Friday, March 10, 2006

Indulge me...

I don't know - it might be that it's Friday after a long week - a bit of a hard week - with migraines and backaches and more than you want to know...

Or it might have been the picture of the Tiny Size chicklets over at Donna's.

and her mention of that striped gum we used to chew so long ago...

Something sparked this nostalgic voyage to virtual candy shops - finding the favourites of my childhood.

My poor mother would shudder to see a picture of this sugary item - "Ton O Gum". It was about the size of a deck of cards and my claim to fame was that I could put the whole thing in my mouth at once - chew - and blow the biggest bubbles of all my friends. Oh, it made my jaws ache!

But the best candy of all was MacIntosh Toffee. It came in a cardboard box and it was the best buy for your money when it came to treats. Only 10 cents a package! And if it didn't pull your fillings out, it would last through the whole Saturday afternoon matinee at the "Show Hall".

I still love toffee treats although I avoid MacIntosh - it's already caused too many dental disasters in this mouth and it's so hard to look like an adult when you're sucking on a long, sticky streak of toffee.

But I still splurge on these dainties - a more grown-up version of the same type of candy treat.

It just wouldn't be Christmas without a tin of Quality Street. At our house it's a tradition, with almost a ceremonial flair, to open the tin and take out the insert that lists the descriptions of each brightly wrapped confection - Hazelnut in Caramel - Chocolate Strawberry - Orange Crunch - and my favourite, Chocolate Covered Toffee Finger!

This brings back another memory. Shortly after my husband and I were married, we travelled all around Europe and the British Isles. We spent a few weeks in Scotland on a little island called Raasay - near the Isle of Skye. While there we attended church in the free Church of Scotland - a small stone building that has housed worshippers for hundreds of years.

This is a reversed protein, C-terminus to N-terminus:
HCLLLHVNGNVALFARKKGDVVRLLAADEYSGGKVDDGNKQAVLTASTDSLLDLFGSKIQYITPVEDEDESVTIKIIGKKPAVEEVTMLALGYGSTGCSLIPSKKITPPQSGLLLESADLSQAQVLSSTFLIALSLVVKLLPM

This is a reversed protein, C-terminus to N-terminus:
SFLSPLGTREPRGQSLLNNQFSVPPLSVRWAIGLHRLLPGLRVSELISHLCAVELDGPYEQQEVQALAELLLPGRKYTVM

The service was very solemn and formal. There was a large family seated in the pew behind us and the children were very well-behaved. There was no whispering, giggling or shuffling but I could hear a noisy smacking all through the service. They were sucking on "sweeties" for the full hour, everyone one of them, from the very large papa to the little toddler. Upon asking our host, I discovered that eating "sweeties" during the service is the custom.

One final sweet memory

During that same trip, we spent some time in the southeast part of England, in the little coastal town of Folkestone. I remember an old-fashioned sweet shop that made different coloured rock candy - Rowland's Confectionary. A crowd would gather outside the store window watching the candy makers in action, as they rolled the mixture out on large tables before cutting it to size.

John Bricknell of Rowland's Confectionary, Folkestone, England

Ahhh - sweet memories!

And if I've whet your appetite for a tasty treat go HERE.

I think I might try the PEPERMINT BARK or maybe the DESSERT DAISIES.

Hmmm I wonder what LOLLYGOGS are??

sound delicious too...

But if you're trying to battle the bulge - or avoid a sugar high - you just might want to pop over HERE and have a visual feast.

Now - what do I need?
a few more pounds of sugar,
peppermint flavouring,
Where is my candy thermometer??
I know it's here somewhere....

Hope your weekend is sweet!